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Small loops or zones in hydronic system – your experience?

dalee | Posted in General Questions on
Does somebody have experience with small loops or small zones of radiant (hydronic) heat they can share?
The emitter panels will be constructed mostly in walls or ceilings.
I have some low load rooms.  For example, one of them – a bathroom – loses 380 btu/hr on design day.  It would be ideal if that room were on its own loop with a balancing valve or TRV.  But, I’m looking at a flow less than 0.1 gpm if I do that.  I know this is a low value so I’m concerned.
For those of you experienced with hydronic heating in lower-load houses, feedback on how this has worked out for you or any problems you’ve had is appreciated.  Thank you.

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  1. scsiguy | | #1

    My radiant floor system has 15 zones. The smallest zone is a bathroom which has 505 btu/hr of heat loss (at design temp 0F), with another 67 btu/hr added for ventilation loss (Zehnder ERV) and 191 btu/hr for downward loss to the first floor, yielding a total of 763 btu/hr. Design flow rate is .15 gpm. Both heating and cooling from the floor works fine. There is rockwool installed in interior party walls (including surrounding this bathroom) to improve zone independence — e.g. bedrooms 2-4F colder than bathrooms.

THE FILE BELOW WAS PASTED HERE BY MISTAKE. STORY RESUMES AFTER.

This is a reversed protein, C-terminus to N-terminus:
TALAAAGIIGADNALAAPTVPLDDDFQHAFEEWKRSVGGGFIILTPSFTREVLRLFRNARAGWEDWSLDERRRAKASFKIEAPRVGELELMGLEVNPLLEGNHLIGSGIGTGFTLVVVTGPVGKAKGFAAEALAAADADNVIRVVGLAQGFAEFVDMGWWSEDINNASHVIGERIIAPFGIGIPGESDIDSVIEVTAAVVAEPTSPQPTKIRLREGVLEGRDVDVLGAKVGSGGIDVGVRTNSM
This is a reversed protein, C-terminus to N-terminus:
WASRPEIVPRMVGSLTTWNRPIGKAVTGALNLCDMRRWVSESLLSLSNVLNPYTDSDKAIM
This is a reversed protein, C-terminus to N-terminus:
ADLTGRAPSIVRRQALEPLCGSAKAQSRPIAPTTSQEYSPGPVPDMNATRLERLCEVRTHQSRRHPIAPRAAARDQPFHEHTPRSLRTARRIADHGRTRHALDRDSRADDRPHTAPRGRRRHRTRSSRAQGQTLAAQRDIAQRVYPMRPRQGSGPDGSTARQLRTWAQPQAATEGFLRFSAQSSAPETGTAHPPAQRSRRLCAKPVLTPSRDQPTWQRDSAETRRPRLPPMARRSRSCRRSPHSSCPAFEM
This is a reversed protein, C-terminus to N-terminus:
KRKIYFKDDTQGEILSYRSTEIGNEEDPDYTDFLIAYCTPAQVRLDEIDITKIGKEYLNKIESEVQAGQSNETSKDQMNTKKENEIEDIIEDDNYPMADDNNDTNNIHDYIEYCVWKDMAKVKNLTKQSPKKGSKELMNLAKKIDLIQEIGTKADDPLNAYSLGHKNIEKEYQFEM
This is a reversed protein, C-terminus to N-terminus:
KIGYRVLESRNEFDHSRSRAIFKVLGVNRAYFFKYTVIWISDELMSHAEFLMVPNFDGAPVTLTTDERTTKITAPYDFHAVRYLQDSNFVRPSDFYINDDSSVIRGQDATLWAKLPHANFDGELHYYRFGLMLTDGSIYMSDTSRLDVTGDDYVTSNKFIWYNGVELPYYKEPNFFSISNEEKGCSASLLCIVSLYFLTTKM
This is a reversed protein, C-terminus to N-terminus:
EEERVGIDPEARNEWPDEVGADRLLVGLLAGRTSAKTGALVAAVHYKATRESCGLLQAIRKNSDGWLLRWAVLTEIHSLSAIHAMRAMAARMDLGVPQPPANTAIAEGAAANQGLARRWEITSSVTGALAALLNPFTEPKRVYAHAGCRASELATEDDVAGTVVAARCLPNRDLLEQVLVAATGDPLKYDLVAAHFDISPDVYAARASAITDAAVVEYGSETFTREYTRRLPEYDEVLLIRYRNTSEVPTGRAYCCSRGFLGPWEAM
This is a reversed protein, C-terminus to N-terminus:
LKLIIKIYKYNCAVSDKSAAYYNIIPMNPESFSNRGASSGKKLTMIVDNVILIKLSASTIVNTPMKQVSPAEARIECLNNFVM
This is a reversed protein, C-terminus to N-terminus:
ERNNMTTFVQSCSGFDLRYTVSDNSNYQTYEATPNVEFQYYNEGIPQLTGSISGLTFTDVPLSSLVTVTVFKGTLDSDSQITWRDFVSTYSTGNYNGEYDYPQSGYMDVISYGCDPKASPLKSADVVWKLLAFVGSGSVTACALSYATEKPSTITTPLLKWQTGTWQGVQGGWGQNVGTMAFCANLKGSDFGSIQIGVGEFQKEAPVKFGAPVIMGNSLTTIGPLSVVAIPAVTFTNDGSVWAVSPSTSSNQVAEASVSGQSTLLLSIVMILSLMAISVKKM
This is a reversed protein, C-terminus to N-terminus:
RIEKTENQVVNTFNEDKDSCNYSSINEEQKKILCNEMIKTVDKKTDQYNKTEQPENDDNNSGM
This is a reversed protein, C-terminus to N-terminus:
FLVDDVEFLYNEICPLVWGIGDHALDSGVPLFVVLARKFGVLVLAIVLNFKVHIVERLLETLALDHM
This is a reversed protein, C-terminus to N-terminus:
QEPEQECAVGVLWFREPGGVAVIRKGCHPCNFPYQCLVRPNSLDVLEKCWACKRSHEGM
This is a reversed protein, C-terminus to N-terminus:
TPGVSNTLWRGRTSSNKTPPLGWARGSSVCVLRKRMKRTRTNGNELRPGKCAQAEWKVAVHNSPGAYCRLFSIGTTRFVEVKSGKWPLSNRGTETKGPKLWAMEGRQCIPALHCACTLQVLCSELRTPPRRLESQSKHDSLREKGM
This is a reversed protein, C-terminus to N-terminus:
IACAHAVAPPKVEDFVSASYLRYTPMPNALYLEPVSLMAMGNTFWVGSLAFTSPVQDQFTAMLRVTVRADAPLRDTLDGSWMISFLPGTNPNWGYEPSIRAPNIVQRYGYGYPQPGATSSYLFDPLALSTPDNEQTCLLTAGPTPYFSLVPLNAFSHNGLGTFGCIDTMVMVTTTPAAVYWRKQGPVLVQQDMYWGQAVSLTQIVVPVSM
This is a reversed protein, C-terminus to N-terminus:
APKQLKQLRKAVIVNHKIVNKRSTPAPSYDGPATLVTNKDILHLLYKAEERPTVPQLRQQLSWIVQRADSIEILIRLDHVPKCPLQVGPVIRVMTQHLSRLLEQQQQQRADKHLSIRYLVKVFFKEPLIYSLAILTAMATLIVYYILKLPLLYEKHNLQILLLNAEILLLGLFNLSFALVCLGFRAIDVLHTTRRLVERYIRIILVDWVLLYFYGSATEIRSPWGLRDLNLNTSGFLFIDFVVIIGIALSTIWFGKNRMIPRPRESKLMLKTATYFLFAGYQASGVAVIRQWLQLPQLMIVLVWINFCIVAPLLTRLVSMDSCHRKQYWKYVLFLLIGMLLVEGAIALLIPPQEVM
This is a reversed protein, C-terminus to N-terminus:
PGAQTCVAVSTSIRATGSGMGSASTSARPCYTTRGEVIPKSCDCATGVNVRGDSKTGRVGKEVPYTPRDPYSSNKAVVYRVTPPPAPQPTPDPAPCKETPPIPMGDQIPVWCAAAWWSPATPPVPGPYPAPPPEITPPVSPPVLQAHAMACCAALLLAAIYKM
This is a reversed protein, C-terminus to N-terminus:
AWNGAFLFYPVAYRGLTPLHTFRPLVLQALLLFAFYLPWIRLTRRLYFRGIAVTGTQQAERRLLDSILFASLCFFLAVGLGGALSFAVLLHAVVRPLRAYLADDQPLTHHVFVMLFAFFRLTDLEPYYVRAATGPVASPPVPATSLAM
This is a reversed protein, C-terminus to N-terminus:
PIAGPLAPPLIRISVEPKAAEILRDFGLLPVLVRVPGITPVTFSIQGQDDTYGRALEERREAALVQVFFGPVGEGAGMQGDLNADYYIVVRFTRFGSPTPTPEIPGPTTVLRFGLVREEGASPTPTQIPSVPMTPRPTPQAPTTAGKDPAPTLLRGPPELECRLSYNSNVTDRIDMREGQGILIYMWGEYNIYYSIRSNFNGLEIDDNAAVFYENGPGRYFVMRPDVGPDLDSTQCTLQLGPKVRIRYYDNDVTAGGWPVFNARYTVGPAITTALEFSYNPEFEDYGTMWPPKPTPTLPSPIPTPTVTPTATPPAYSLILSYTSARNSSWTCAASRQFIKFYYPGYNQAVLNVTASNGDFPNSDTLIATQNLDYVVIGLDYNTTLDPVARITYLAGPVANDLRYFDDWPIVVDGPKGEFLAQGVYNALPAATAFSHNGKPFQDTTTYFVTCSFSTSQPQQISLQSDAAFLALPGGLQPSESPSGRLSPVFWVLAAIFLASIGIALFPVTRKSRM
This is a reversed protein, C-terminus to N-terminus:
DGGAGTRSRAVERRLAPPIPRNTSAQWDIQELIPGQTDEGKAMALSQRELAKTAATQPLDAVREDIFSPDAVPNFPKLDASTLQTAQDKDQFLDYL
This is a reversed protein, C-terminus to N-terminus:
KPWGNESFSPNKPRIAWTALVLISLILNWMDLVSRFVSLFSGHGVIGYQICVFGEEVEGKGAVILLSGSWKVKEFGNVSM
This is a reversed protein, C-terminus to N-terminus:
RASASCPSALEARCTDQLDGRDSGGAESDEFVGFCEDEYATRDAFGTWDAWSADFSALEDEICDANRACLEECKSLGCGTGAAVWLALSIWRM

Lower flow rates than for my bathroom should be possible with the correct type of balancing valve, but perfection isn't required. So long as your thermostat controlled zone valve or TRV can fully close, you shouldn't drastically overshoot your temperature set point.

  2. Expert Member
    DCcontrarian | | #2

    It depends on what your heat source is and what it can handle.

    There's no reason why you have to slow the flow down. The heat output is determined by the water temperature and the floor design, if you have a higher flow the heat output will be the same the temperature drop will just be smaller.

    1. dalee | | #3

      It's will be an A2W heat pump, 3-pipe buffered. The heat pump manufacturers all recommend a delta-T and I really don't understand the impact on efficiency if a loop returns with a smaller delta-T. (OK, it mixes and slightly reduces overall delta T to the tank and pump - to what effect?) Therefore I thought it was safest to have about the same temperature drop on each loop.

      1. Expert Member
        DCcontrarian | | #4

        With a buffer tank you'll be fine.

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